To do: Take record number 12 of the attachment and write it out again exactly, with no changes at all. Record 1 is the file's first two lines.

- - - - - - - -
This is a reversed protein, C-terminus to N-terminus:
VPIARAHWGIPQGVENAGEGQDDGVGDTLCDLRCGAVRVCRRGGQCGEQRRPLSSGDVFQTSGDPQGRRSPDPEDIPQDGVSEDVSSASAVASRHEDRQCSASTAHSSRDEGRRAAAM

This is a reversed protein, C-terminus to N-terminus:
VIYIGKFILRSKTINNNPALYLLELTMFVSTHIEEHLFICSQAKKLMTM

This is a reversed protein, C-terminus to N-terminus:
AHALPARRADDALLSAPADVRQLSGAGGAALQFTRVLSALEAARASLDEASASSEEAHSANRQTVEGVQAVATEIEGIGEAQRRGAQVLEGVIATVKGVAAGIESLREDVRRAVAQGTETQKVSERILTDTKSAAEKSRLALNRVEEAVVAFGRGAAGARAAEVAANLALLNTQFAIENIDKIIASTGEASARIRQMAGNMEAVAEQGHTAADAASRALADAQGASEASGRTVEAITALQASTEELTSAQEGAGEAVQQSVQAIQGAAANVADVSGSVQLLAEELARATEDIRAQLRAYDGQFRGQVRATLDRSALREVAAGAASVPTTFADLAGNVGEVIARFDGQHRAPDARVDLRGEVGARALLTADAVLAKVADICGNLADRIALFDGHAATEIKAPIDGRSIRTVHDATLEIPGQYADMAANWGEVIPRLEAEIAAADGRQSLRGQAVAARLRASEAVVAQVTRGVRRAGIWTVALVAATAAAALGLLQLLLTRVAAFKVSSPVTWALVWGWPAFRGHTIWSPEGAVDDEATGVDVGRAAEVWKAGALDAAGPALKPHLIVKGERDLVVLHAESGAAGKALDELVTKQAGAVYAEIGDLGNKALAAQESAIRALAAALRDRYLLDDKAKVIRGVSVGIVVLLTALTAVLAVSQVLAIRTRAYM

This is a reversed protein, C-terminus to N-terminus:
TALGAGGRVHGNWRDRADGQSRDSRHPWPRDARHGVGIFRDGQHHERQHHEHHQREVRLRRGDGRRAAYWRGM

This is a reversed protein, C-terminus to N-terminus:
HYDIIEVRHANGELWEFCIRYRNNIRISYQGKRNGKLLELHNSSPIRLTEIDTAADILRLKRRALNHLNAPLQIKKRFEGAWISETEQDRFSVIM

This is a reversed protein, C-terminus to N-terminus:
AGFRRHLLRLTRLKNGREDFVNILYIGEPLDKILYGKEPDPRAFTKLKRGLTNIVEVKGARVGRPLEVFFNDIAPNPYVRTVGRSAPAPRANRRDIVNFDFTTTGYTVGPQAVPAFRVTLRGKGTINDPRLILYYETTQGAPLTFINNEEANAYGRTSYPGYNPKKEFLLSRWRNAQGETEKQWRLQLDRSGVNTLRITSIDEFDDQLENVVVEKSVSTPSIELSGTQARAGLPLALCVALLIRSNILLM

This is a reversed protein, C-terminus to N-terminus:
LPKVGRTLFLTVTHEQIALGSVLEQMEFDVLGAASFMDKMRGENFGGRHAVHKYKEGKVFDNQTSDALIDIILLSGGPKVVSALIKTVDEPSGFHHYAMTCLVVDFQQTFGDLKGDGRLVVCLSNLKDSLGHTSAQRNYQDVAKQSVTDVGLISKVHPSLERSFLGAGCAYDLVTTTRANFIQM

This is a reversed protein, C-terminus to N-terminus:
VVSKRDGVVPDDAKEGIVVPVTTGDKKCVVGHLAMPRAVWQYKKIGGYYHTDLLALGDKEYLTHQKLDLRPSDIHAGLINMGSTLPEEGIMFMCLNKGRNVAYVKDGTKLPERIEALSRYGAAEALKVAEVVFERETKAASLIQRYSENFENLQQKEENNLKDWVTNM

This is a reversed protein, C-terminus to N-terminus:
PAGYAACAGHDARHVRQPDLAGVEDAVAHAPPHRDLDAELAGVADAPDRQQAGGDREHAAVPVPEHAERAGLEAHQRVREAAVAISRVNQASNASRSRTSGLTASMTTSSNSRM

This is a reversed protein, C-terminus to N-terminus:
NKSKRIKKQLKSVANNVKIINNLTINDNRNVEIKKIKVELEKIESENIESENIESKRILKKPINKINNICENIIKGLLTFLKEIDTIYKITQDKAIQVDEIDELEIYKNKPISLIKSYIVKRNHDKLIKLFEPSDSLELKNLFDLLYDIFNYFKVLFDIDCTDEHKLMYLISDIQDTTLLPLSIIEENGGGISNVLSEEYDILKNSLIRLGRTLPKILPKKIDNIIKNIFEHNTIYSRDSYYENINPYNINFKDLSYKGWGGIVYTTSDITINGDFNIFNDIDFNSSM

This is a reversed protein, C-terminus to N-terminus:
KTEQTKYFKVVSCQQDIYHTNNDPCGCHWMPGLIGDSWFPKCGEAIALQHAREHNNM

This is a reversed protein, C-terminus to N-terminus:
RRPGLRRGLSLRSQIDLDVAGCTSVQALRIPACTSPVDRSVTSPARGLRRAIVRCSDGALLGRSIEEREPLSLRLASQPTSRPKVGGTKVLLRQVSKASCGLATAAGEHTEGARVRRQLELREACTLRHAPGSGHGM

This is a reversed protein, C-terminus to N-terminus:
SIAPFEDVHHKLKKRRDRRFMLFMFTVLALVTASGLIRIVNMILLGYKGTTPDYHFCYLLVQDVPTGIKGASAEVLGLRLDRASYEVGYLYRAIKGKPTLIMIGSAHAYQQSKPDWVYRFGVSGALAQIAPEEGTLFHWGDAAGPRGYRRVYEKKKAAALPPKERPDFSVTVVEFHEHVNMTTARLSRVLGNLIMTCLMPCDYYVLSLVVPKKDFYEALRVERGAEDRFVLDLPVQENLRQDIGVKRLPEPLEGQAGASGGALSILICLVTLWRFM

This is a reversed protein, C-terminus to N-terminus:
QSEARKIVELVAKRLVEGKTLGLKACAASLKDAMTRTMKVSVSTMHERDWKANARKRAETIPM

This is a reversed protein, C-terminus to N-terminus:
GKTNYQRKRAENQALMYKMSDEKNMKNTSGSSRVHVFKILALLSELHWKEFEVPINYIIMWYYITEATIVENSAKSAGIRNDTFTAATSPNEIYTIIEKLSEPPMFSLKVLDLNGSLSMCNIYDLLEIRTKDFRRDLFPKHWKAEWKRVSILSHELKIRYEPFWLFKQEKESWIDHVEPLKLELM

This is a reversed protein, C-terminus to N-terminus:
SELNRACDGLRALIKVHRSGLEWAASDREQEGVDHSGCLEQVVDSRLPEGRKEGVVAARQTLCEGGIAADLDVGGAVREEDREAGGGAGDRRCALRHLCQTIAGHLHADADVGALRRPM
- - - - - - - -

This is a reversed protein, C-terminus to N-terminus:
RRPGLRRGLSLRSQIDLDVAGCTSVQALRIPACTSPVDRSVTSPARGLRRAIVRCSDGALLGRSIEEREPLSLRLASQPTSRPKVGGTKVLLRQVSKASCGLATAAGEHTEGARVRRQLELREACTLRHAPGSGHGM